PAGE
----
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Discounting in slow markets

Should you offer lower prices to stimulate business in slow times…like we’re in NOW? I’ve always been against discounting. I always recommend doing "buy three get one free" or "$100 off your second purchase" or offers like that. I don’t like offering a lower price, because that becomes the dollar figure people associate with your product. 

Should you offer lower prices to stimulate business in slow times…like we’re in NOW?

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I’ve always been against discounting. I always recommend doing “buy three get one free” or “$100 off your second purchase” or offers like that. I don’t like offering a lower price, because that becomes the dollar figure people associate with your product. 

But I’m here today to make a confession… This fall, my speaking calendar is exceptionally thin. October, which has typically been my best month, was practically empty. So here’s what I did: I emailed all of the prospects who I know meet in the fall, and who have previously indicated that they couldn’t afford me. I offered a one-time deal that amounts to about half of my normal fee. I sent the email out yesterday, and within 24 hours had four dates on hold. “On hold” doesn’t mean definite yet, but it means “highly likely.” Two of them are sure bets. The other two are very likely to come through.

Before you tell the whole world that you’re ready to lower your price, first go back to all of the prospects who have ever indicated that they were interestd, but balked at price. This reinforces the value and importance of a good database, and in having your sales and service people complete ALL fields every time they talk to a prospect or customer.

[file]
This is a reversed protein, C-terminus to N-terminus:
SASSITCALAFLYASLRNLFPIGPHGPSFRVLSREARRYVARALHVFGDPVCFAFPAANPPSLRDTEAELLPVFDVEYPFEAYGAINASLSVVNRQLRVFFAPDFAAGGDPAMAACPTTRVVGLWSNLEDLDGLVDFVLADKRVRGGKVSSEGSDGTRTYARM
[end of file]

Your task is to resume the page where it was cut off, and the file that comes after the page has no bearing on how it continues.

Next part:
Targeted offers can be made quickly and inexpensively if you have good information. And you don’t need an IT department to do it. I’m a one man band, and have excellent records at my fingertips.

So if you’re suffering from this slow period in the economy, don’t just start whoring yourself out to the general public. Look for the people who couldn’t afford you before, and make them a deal.

By the way. The contract for my reduced fee deals demands confidentiality. I can’t have them telling other meeting planners what a deal they got. 

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About the author

Smart business owners, leaders and sales professionals know who to turn to for the information and ideas they need to grow their organizations: Larry Mersereau, CTC. Niched as a business growth revivalist, he has authored four popular books on the topic and speaks to dozens of business audiences every year

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